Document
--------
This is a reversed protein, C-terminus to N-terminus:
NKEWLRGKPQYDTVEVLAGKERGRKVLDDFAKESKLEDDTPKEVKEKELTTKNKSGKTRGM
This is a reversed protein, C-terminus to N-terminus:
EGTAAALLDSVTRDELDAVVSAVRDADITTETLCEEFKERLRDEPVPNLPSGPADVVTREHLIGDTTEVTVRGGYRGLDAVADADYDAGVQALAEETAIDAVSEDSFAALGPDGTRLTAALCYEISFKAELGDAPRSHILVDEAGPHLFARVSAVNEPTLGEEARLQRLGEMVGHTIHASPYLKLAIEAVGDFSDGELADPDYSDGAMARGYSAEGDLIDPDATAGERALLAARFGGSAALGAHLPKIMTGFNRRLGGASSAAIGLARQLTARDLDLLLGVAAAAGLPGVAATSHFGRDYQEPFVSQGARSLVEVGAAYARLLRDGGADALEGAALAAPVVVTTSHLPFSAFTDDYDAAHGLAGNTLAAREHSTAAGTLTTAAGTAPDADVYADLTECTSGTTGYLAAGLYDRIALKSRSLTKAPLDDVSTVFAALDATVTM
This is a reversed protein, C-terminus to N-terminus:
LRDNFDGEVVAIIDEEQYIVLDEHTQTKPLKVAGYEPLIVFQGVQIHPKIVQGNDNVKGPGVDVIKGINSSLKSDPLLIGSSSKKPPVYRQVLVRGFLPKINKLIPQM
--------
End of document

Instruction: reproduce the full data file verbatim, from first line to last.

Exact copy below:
This is a reversed protein, C-terminus to N-terminus:
NKEWLRGKPQYDTVEVLAGKERGRKVLDDFAKESKLEDDTPKEVKEKELTTKNKSGKTRGM
This is a reversed protein, C-terminus to N-terminus:
EGTAAALLDSVTRDELDAVVSAVRDADITTETLCEEFKERLRDEPVPNLPSGPADVVTREHLIGDTTEVTVRGGYRGLDAVADADYDAGVQALAEETAIDAVSEDSFAALGPDGTRLTAALCYEISFKAELGDAPRSHILVDEAGPHLFARVSAVNEPTLGEEARLQRLGEMVGHTIHASPYLKLAIEAVGDFSDGELADPDYSDGAMARGYSAEGDLIDPDATAGERALLAARFGGSAALGAHLPKIMTGFNRRLGGASSAAIGLARQLTARDLDLLLGVAAAAGLPGVAATSHFGRDYQEPFVSQGARSLVEVGAAYARLLRDGGADALEGAALAAPVVVTTSHLPFSAFTDDYDAAHGLAGNTLAAREHSTAAGTLTTAAGTAPDADVYADLTECTSGTTGYLAAGLYDRIALKSRSLTKAPLDDVSTVFAALDATVTM
This is a reversed protein, C-terminus to N-terminus:
LRDNFDGEVVAIIDEEQYIVLDEHTQTKPLKVAGYEPLIVFQGVQIHPKIVQGNDNVKGPGVDVIKGINSSLKSDPLLIGSSSKKPPVYRQVLVRGFLPKINKLIPQM